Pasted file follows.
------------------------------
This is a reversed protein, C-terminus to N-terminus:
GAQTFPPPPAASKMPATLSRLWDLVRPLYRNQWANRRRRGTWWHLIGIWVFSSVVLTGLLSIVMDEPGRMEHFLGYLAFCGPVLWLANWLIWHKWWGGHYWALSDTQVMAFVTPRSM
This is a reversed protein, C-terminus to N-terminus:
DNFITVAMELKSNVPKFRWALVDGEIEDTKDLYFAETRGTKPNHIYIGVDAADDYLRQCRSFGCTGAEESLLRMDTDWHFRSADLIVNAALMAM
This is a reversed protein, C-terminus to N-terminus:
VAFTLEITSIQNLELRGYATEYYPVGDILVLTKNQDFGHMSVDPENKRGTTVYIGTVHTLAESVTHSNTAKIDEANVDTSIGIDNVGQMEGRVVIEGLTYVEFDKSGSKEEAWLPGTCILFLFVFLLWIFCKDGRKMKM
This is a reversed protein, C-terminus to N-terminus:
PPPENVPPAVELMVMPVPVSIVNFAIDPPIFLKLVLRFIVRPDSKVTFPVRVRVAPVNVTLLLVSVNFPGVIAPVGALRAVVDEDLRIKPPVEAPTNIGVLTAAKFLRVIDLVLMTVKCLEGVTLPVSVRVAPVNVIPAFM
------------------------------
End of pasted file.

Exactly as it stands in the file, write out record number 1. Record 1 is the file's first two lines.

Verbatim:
This is a reversed protein, C-terminus to N-terminus:
GAQTFPPPPAASKMPATLSRLWDLVRPLYRNQWANRRRRGTWWHLIGIWVFSSVVLTGLLSIVMDEPGRMEHFLGYLAFCGPVLWLANWLIWHKWWGGHYWALSDTQVMAFVTPRSM